Home  »  A Victorian Anthology, 1837–1895  »  Tommy ’s Dead

Edmund Clarence Stedman, ed. (1833–1908). A Victorian Anthology, 1837–1895. 1895.

Sydney Dobell 1824–74

Tommy ’s Dead


YOU may give over plough, boys,

You may take the gear to the stead,

All the sweat o’ your brow, boys,

Will never get beer and bread.

The seed’s waste, I know, boys,

There ’s not a blade will grow, boys,

’T is cropp’d out, I trow, boys,

And Tommy ’s dead.

Send the colt to fair, boys,

He ’s going blind, as I said,

My old eyes can’t bear, boys,

To see him in the shed;

The cow ’s dry and spare, boys,

She ’s neither here nor there, boys,

I doubt she ’s badly bred;

Stop the mill to-morn, boys,

There ’ll be no more corn, boys,

Neither white nor red;

There ’s no sign of grass, boys,

You may sell the goat and the ass, boys,

The land ’s not what it was, boys,

And the beasts must be fed:

You may turn Peg away, boys,

You may pay off old Ned,

We ’ve had a dull day, boys,

And Tommy ’s dead.

Move my chair on the floor, boys,

Let me turn my head:

She ’s standing there in the door, boys,

Your sister Winifred!

Take her away from me, boys,

Your sister Winifred!

Move me round in my place, boys,

Let me turn my head,

Take her away from me, boys,

AS she lay on her death-bed,

The bones of her thin face, boys,

As she lay on her death-bed!

I don’t know how it be, boys,

When all ’s done and said,

But I see her looking at me, boys,

Wherever I turn my head;

Out of the big oak-tree, boys,

Out of the garden-bed,

And the lily as pale as she, boys,

And the rose that used to be red.

There ’s something not right, boys,

But I think it ’s not in my head,

I ’ve kept my precious sight, boys—

The lord be hallowed!

Outside and in

The ground is cold to my tread,

The hills are wizen and thin,

The sky is shrivell’d and shred,

The hedges down by the loan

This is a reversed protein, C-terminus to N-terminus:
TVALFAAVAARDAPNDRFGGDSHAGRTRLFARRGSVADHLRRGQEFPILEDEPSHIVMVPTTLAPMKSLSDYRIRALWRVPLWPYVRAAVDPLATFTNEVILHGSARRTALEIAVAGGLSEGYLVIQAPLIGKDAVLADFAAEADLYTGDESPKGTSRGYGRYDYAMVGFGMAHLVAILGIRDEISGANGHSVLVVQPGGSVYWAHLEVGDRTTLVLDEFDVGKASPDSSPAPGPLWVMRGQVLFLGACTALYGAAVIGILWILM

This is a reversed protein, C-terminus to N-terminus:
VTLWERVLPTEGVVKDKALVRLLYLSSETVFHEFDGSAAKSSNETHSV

I can count them bone by bone,

The leaves are open and spread,

But I see the teeth of the land,

And hands like a dead man’s head.

And the eyes of a dead man’s head.

There ’s nothing but cinders and sand,

The rat and the mouse have fed,

And the summer ’s empty and cold;

Over valley and wold

Wherever I turn my head

There ’s a mildew and a mould,

The sun ’s going out overhead,

And I ’m very old,

And Tommy ’s dead.

What am I staying for, boys?

You ’re all born and bred,

’T is fifty years and more, boys,

Since wife and I were wed,

And she ’s gone before, boys,

And Tommy ’s dead.

She was always sweet, boys,

Upon his curly head,

She knew she ’d never see ’t, boys,

And she stole off to bed;

I ’ve been sitting up alone, boys,

For he ’d come home, he said,

But it ’s time I was gone, boys,

For Tommy ’s dead.

Put the shutters up, boys,

Bring out the beer and bread,

Make haste and sup, boys,

For my eyes are heavy as lead;

There ’s something wrong i’ the cup, boys,

There ’s something ill wi’ the bread,

I don’t care to sup, boys,

And Tommy ’s dead.

I ’m not right, I doubt, boys,

I ’ve such a sleepy head,

I shall never more be stout, boys,

You may carry me to bed.

What are you about, boys?

The prayers are all said,

The fire ’s rak’d out, boys,

And Tommy ’s dead.

The stairs are too steep, boys,

You may carry me to the head,

The night ’s dark and deep, boys,

Your mother’s long in bed,

’T is time to go sleep, boys,

And Tommy ’s dead.

I ’m not us’d to kiss, boys,

You may shake my hand instead.

All things go amiss, boys,

You may lay me where she is, boys,

And I ’ll rest my old head:

’T is a poor world, this, boys,

And Tommy ’s dead.